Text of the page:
maxwell / voight models - can someone check this for me please...?

Tutorial question was given.....

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The Creep response of a polymer corresponding to a load application for 100s can be described by a Voight Model where the Elastic element = 2GPa, and the Viscous element = 100 x10^09 Ns/m^2. If the Maxwell model has viscous element = 200 x10^09 Ns/m^2

Find the value of the Maxwell elastic element.

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I have the solution below.....but I'm not sure that I'm correct. I have, for Maxwell, Epsilon = (sigma / E) + (sigma / Viscosity).

I think it should be Epsilon = (sigma / E) + (sigma^dot / Viscosity). where sigma^dot is 'stress rate' rather than stress..?

can anyone clarify for me?? If it is 'stress rate' rather than stress' how do I calculate this - is it as a function of the time period??)

my working is this:




Strain Rate for the Voight model is found from:

Epsilon = (Sigma / E) (1- exp (-E * t)/Viscosity))

Epsilon = (Sigma / 2 x10^9) (0.864)

Epsilon = Sigma * 0.432 x 10^-9 [eqn 1]

For the Maxwell model

Epsilon = (sigma / E) + (sigma / Viscosity)

Substituting eqn 1 gives

Sigma * 0.432 x 10^-9 = (sigma / E) + (sigma / Viscosity)

Div thru by Sigma to give

0.432 x 10^-9 = (1 / E) + (1 / Viscosity)

0.432 x 10^-9 = (1 / E) + (1 / 200 x10^9)

0.432 x 10^-9 = (1 / E) + (5 x10^-12)

1 / (0.432 x 10^-9 - 5 x10^-12) = E

E = 2.34 x10^9 Pa

E = 2.34 GPa

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The dotted sigma is in the first term on rhs, i.e., sigma^dot/E.


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John Spevacek

Ok so whats the difference between sigma dot and sigma...


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I hope this goes through. I've been struggling with the Goolge server to get this post out. Oh for a good newsserver.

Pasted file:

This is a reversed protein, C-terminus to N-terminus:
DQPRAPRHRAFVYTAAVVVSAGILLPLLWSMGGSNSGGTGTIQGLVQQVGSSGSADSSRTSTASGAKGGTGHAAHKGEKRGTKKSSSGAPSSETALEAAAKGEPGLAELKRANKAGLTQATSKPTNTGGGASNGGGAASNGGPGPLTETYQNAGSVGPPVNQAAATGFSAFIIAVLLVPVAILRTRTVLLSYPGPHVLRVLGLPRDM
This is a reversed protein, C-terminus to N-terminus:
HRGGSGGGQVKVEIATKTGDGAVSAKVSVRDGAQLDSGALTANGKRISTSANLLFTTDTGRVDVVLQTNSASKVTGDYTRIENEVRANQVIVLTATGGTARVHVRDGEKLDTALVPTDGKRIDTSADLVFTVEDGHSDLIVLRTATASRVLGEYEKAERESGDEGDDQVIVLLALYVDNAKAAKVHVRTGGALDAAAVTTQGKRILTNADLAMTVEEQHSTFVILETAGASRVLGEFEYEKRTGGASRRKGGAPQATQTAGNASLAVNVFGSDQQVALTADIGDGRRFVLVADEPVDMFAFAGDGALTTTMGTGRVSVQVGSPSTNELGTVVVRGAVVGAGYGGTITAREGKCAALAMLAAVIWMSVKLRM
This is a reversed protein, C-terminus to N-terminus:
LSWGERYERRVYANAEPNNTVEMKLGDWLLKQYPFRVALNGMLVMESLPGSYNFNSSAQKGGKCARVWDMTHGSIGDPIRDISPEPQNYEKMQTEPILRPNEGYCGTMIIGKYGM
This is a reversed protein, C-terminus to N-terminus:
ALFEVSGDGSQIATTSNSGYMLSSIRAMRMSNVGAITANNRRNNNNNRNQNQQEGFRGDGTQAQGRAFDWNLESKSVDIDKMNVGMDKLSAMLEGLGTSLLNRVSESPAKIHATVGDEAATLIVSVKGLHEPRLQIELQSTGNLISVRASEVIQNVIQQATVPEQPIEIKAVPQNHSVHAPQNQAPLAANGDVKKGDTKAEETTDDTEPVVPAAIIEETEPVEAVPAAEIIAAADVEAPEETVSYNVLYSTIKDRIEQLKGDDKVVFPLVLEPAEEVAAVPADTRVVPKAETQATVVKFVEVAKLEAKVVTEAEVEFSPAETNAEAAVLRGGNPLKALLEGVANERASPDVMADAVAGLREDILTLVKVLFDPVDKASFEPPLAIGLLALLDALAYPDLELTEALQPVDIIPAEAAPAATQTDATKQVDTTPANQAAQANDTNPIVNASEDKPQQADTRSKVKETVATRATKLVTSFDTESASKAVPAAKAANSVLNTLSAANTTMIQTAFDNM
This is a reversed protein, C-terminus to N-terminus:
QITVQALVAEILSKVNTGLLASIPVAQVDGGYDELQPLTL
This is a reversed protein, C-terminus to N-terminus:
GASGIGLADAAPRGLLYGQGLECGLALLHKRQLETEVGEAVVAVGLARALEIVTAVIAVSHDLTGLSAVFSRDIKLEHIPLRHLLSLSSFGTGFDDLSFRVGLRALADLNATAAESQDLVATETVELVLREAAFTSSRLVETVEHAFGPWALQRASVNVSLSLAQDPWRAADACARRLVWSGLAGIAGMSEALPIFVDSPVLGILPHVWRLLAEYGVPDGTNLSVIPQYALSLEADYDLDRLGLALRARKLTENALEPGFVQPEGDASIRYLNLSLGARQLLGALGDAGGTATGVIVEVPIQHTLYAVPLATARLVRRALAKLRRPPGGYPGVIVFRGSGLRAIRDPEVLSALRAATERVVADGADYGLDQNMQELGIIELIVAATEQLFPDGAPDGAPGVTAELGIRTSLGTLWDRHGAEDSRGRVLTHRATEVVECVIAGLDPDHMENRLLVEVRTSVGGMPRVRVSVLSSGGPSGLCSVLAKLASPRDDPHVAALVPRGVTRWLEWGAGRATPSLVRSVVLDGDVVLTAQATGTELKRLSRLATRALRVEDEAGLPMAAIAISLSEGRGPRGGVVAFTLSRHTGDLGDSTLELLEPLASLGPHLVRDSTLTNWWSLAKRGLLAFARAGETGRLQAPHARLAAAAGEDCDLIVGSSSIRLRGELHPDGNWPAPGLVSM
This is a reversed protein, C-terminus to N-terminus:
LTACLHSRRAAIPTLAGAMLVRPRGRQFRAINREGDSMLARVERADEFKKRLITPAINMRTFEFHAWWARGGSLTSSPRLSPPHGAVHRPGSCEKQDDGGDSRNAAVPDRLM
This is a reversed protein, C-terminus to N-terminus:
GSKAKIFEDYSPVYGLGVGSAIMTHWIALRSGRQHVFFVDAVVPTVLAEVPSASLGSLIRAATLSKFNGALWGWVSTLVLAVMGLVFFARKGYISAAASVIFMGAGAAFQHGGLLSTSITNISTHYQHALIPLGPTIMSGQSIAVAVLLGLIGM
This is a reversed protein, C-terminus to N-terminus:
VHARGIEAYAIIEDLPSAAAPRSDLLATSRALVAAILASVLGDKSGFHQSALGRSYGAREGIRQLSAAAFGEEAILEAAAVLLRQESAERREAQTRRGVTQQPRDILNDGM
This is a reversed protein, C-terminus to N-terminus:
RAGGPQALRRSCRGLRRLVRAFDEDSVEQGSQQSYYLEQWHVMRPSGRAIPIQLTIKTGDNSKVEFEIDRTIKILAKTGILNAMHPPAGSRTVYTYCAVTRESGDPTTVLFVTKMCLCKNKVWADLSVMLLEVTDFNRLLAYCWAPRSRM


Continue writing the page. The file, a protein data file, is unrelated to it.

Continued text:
Sigma dot is the derivative wrt time.

The response of a Maxwell fluid in creep is easier to describe than to use the mathematical formula. Upon application of the stress, the spring immediately deforms the amount determined by the spring equation. After that, viscous motion takes over so that the deformation increases at a constant rate as determined by the fluid equation. After the stress is removed, the spring immediately snaps back by the same amount that it originally moved and the systems stays at that degree of deformation until the end of time. So the plot of deformation vs time is: straight up, than a constant positive slope, then straight down, then straight across.

You know the deformation after 100 seconds that you are trying to match. Imagine that as a point on the strain-time plot. The viscous component is a line passing through the origin, but at 100 seconds, it will be below the point that you are trying to match. Slide the line up until you hit the point and note the new intercept that you have for the line. That is how much deformation you need in your Maxwell spring. Knowing the spring's deformation and the applied stress, you can find the spring constant.


Reply to
John Spevacek

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